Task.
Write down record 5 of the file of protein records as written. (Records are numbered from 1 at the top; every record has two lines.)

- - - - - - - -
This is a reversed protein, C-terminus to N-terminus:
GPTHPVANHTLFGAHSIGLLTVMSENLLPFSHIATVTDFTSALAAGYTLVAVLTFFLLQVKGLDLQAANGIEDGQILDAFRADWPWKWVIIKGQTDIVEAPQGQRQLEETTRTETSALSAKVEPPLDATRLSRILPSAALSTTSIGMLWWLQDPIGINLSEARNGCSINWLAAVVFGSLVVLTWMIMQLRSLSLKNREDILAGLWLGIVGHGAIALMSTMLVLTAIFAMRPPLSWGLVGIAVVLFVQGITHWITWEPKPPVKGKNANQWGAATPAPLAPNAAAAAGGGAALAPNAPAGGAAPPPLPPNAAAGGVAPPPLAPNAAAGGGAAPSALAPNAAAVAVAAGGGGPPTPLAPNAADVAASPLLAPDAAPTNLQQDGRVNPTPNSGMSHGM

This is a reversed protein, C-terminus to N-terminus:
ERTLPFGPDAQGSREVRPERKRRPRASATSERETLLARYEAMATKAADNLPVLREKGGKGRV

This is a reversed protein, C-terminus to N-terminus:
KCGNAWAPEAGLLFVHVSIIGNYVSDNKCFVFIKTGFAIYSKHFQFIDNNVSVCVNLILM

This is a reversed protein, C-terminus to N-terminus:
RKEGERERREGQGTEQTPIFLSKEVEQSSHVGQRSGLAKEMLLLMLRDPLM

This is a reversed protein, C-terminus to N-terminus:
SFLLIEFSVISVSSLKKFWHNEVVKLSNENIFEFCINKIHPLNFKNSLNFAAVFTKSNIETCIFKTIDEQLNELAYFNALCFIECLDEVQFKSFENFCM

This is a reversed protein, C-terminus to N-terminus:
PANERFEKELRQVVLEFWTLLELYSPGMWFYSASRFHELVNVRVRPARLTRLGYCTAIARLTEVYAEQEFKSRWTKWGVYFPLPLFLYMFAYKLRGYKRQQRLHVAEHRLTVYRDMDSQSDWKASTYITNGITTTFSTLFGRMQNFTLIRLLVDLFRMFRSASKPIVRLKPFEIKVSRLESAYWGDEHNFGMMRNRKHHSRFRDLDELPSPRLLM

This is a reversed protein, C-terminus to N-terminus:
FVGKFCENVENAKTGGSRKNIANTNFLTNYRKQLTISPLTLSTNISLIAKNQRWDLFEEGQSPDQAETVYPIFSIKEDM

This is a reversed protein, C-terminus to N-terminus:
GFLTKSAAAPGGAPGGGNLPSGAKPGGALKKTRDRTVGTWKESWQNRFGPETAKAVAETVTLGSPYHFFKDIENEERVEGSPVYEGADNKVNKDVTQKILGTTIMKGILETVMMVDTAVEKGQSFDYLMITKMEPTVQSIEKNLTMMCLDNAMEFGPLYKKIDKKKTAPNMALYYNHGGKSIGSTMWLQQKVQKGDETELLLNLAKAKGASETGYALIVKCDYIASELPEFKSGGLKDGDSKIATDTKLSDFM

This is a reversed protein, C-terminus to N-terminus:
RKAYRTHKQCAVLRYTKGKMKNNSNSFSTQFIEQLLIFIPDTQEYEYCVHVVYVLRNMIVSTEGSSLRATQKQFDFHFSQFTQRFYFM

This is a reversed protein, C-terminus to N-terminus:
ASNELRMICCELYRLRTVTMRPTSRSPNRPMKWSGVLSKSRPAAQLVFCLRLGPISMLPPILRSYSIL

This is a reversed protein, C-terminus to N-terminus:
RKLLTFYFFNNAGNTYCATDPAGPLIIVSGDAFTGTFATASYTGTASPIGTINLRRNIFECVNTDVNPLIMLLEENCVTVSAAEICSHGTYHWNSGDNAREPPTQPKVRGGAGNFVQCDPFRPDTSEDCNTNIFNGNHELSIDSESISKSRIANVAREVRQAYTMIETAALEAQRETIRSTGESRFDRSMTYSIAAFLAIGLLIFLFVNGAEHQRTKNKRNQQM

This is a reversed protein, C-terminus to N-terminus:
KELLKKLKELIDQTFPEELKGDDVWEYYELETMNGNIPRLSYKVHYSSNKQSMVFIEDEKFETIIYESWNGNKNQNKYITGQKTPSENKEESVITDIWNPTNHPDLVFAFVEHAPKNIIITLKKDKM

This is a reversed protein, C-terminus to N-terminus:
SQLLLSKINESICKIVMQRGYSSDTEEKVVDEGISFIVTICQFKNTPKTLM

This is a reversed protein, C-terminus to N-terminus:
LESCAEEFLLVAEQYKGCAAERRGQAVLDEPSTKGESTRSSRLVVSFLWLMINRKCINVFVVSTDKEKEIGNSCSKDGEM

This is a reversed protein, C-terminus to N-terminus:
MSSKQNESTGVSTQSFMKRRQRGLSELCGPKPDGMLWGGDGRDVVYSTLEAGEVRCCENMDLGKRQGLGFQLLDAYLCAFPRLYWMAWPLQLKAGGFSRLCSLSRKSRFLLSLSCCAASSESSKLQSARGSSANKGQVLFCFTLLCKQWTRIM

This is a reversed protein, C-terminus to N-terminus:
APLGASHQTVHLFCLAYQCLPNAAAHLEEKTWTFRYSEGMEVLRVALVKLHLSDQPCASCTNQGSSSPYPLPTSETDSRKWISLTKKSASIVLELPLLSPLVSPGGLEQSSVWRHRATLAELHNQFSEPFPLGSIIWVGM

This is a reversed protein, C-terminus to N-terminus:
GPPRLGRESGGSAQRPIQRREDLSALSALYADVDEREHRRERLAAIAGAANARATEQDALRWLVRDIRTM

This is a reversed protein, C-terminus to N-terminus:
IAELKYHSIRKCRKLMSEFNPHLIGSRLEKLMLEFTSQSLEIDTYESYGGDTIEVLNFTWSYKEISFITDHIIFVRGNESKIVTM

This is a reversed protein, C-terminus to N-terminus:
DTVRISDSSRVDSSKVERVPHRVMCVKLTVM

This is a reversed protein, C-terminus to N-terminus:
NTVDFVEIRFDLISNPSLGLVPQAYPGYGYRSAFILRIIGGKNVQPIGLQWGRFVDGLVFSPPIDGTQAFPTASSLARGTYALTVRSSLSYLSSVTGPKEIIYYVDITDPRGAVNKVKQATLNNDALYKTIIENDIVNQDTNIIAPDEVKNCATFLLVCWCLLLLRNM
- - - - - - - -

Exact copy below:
This is a reversed protein, C-terminus to N-terminus:
SFLLIEFSVISVSSLKKFWHNEVVKLSNENIFEFCINKIHPLNFKNSLNFAAVFTKSNIETCIFKTIDEQLNELAYFNALCFIECLDEVQFKSFENFCM